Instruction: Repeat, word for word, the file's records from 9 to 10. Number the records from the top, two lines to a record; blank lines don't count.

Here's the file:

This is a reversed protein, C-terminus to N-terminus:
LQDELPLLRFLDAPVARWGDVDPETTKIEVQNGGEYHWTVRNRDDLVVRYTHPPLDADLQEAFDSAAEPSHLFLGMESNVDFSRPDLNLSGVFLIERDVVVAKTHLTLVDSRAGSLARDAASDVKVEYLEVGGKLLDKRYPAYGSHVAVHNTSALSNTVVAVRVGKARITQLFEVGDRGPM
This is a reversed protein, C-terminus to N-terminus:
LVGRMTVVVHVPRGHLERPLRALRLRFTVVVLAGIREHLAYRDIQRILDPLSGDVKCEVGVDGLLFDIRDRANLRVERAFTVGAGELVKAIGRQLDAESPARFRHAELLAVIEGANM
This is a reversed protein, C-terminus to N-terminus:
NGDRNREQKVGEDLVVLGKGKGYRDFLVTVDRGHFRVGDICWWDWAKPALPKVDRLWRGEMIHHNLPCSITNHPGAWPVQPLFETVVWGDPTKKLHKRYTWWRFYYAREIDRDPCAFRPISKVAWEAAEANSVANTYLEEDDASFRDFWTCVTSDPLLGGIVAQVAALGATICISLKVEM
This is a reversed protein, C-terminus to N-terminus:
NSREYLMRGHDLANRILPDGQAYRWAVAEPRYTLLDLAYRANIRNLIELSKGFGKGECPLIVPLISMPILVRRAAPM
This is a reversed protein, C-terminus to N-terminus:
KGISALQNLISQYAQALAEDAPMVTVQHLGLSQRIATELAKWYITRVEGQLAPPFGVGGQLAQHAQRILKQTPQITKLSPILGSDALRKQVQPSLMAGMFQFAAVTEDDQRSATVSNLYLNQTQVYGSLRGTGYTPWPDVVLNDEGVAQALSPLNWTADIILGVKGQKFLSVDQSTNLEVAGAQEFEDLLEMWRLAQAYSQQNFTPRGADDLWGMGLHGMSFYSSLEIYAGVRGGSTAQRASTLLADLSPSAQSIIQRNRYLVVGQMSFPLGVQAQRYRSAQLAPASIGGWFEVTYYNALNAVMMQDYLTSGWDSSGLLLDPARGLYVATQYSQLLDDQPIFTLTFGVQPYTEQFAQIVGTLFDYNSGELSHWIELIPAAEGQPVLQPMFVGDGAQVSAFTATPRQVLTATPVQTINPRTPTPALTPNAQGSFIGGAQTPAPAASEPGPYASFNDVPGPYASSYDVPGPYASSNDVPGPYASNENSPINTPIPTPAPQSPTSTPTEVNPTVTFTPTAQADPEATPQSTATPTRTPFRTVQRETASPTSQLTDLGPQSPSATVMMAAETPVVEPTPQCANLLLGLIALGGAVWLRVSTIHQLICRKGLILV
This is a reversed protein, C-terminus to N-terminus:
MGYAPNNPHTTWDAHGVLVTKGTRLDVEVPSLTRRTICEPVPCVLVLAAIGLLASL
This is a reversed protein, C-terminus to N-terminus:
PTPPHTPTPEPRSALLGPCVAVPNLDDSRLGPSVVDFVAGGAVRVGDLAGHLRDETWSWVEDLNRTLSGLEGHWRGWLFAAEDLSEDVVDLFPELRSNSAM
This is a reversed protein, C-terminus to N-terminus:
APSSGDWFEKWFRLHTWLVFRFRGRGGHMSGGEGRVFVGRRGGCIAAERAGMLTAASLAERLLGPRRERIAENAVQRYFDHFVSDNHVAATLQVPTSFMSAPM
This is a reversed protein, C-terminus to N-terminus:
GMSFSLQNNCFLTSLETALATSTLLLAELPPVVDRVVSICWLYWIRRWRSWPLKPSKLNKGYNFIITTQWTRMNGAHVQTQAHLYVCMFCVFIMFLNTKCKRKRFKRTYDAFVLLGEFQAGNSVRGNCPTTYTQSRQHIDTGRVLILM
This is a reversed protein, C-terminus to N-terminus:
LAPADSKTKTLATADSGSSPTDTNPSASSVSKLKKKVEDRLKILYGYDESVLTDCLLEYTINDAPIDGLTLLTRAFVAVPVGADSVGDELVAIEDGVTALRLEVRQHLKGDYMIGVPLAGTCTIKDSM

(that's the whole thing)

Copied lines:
This is a reversed protein, C-terminus to N-terminus:
GMSFSLQNNCFLTSLETALATSTLLLAELPPVVDRVVSICWLYWIRRWRSWPLKPSKLNKGYNFIITTQWTRMNGAHVQTQAHLYVCMFCVFIMFLNTKCKRKRFKRTYDAFVLLGEFQAGNSVRGNCPTTYTQSRQHIDTGRVLILM
This is a reversed protein, C-terminus to N-terminus:
LAPADSKTKTLATADSGSSPTDTNPSASSVSKLKKKVEDRLKILYGYDESVLTDCLLEYTINDAPIDGLTLLTRAFVAVPVGADSVGDELVAIEDGVTALRLEVRQHLKGDYMIGVPLAGTCTIKDSM